How a lab accident could revolutionize energy storage
A happy accident four years ago has led nanotechnology researchers to develop a cheap, simple way of making ultracapacitors, which store large amounts of energy in compact spaces.
Michael Keidar, George Washington University Institute of Nanotechnology
Researchers have created an elegant and affordable new way to build a material with powerful capacities for energy storage.
For the past several years, scientists at George Washington University's Institute for Nanotechnology have been learning how to synthesize graphene, a sheetlike, orderly network of carbon atoms so thin that its third dimension is almost undetectable. Until recently, they had focused on synthesizing "nanotubes," tiny curls of graphene that are strong conductors of electricity. But in 2010, says Michael Keidar, the institute's director and an author of Tuesday's report, "We tried to grow nanotubes and we accidentally grew graphene" sheets at the same time.
Since the nanotubes and sheets have complementary properties that are valuable for energy storage, the researchers spent the next four years perfecting their accident to create the two materials simultaneously. What they made is a messy but powerful jumble of the two, which can be painted directly onto paper.
Graphene sheets and nanotubes come from the same raw material: solid graphite that is heated to become a gas and then a plasma. Cradled within a magnetic field, the plasma bundle releases jets of material that precipitate as either sheets or tubes, depending on the field.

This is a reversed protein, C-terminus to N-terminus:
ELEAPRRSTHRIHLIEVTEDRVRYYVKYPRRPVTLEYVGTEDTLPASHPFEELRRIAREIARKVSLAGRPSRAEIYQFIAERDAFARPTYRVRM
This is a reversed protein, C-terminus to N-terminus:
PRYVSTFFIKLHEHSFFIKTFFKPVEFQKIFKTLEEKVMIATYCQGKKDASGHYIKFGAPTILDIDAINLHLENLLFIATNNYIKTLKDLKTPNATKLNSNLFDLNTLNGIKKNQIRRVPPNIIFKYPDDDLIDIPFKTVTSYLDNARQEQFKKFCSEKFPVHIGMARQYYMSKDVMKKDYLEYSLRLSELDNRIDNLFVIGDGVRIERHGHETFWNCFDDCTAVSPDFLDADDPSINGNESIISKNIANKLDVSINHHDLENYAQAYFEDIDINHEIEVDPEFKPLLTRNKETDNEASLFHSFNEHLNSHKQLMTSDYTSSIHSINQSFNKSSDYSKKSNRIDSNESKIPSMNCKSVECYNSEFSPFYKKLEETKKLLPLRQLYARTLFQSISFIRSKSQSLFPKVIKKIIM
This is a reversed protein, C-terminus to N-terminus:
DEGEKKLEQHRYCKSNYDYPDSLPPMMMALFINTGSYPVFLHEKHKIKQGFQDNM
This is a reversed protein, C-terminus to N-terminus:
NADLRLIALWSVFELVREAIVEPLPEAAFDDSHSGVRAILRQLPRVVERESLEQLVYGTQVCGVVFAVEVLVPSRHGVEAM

By applying a non-uniform magnetic field, the scientists were able to make the plasma release jets containing both fully-formed nanotubes and still-fluid plasma that forms graphene on contact with a surface. This mixture, either painted or printed onto sheets of paper, becomes an ultracapacitor: two plates which hold large amounts of energy between them in an electric field.
"Generally speaking, [nanotubes] and graphene both have unique and excellent electronic, thermal, and mechanical properties," states the report, published April 22 in the Journal of Applied Physics. Of the two materials, graphene sheets have a higher surface area, which translates to higher energy storage capacity, and lower resistance, which means that electricity skates more freely across it. But graphene flakes don't necessarily form a cohesive surface alone.
"The nanotubes interconnect this entire network," says Dr. Keidar. Thanks to their stickiness and the graphene's many excellent qualities, he says, "the power per unit volume would be larger" than a capacitor made out of either material alone.
It would be cheaper, too, since the team has figured out how to produce a ready-made blend of the two materials, in one single step – no mixing or purifying needed.
Ultracapacitors are great at delivering quick bursts of power, and they are far more durable than chemical batteries. But until now, their high cost and low storage capacity have prevented them from replacing batteries.
The work of Keidar and his colleagues stands to make them both smaller and cheaper. "That's what makes it very exciting," he says.